WmiConn.ServerName, WmiConn.ErrorMessage)
         Exit Sub
      End If
      '* Check if WMI connection to remote is active
      If WmiConn.WmiEnabled = False Then
         Console.WriteLine("Could not connect WMI with \{0}{1} ", _
           WmiConn.ServerName, WmiConn.WmiNamespace)
      Else
         '* Display the connection to WMI namespace
         Console.WriteLine("WMI connection with {0} established: {1}", _
           WmiConn.ServerName, WmiConn.wmiNameSpace)
         '* show operating system version running the (remote) WMI server
         Console.WriteLine("O.S. : {0} ", wmiconn.OperatingSystem)
         '* get all MSI installed programs (can take a while)
         Console.WriteLine("Retrieving information. Please wait......")
         '* Create storage for the query results
         Dim moc As System.Management.ManagementObjectCollection
         '* Instruct the (remote) WMI server to execute query
         moc = WmiConn.ExecWmiQuery("Select * From Win32_Product")
         '* when found, display program-names
         If Not moc Is Nothing Then
            Console.WriteLine(" - Programs installed on {0} -", _
              wmiConn.ServerName)
            Dim mo As System.Management.ManagementObject
            For Each mo In moc
               Console.WriteLine( mo.GetPropertyValue("Caption"))
            Next
            Console.WriteLine(" - End of list -")
         End If
      End If
You can download the demonstration copy of the Connection Tester solution from the next page.
 

In Conclusion...

When you're new to WMI, I suggest you start with ( aside from a lot of reading up) downloading CIM-Studio and ScriptoMatic 2.0. These two utilities will provide you with an easy way to explore the WMI namespaces, classes and objects. Although script-driven, links are provided at the end of this article. Also download the WMI SDK for the documentation.

As I told you before, this was my first involvement in WMI. As such, I can only conclude that my way of coding works (or not) but I can not vouch for doing it the proper WMI way. WMI delivers a very powerful functionality , but ONLY when all (sub)systems involved (like DCOM, RPC, SMNP, Firewall, Group Policies, etc) are working in perfect harmony. If not working in perfect harmony, you easily find yourself looking for the needle in the proverbial haystack.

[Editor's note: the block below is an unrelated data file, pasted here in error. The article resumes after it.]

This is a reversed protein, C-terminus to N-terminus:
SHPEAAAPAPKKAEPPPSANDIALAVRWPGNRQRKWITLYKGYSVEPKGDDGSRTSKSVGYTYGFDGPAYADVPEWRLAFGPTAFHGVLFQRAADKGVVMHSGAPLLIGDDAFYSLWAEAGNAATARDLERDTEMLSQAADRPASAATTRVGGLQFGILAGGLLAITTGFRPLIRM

I will give you an example: during the development of the printer monitor program, I was forced to poll the printerservers while WMI offers a lot of goodies I'd like to use instead, like the ManagementEventWatcher class. This class triggers an event when a selected event (like the creation of a print job) took place. My intention was to create a service for printerservers which would inform my monitor program on printer-states and printing progress. As WMI contains the possibility to remotely create and start services and processes (so manual installation of my service was not required: no-touch deployment!) this approach would also reduce the network traffic to the minimum and free up resources on the computer running the monitor program. Programmers heaven, one should think.

Alas, after two weeks of struggling with the ManagementEventWatcher class I still got a 'method not supported' exception when I tried to invoke the ManagementEventWatcher.Start() method with VB.NET code. After having scavenged the WMI logfiles (stored in \windows\system32\wbem) , MSDN, forums, newsgroups and other Internet resources on this topic I gave up and concluded that I stumbled upon yet another OS dependency. So I had to revert to the polling approach to retain compatibility with other versions of Windows. Maybe an actual Windows server is needed to make use of this class in VB.NET, I do not know. Now when I'm wrong or overlooking the obvious, I'll happily stand corrected: - emdek@vbcity.com .

  Now, before you start hitting the e-mail button, let me show you the signature of one of VBCity's oldest (membership-wise that is) and esteemed members: CanOz. He selected a quote from George Bernard Shaw, which I find totally spot on:

    I am not a teacher
    only a fellow traveller of whom you asked the way.
    I pointed ahead
    ahead of myself as well as of you.

Say no more....

List of Helpful Links:

Using WMI with the .NET Framework

Accessing Management Information with System.Management

Operating System Availability of WMI Components

WMI Win32 Classes

WMI SDK

WMI Administrative Tools (including CIM studio)

ScriptoMatic 2.0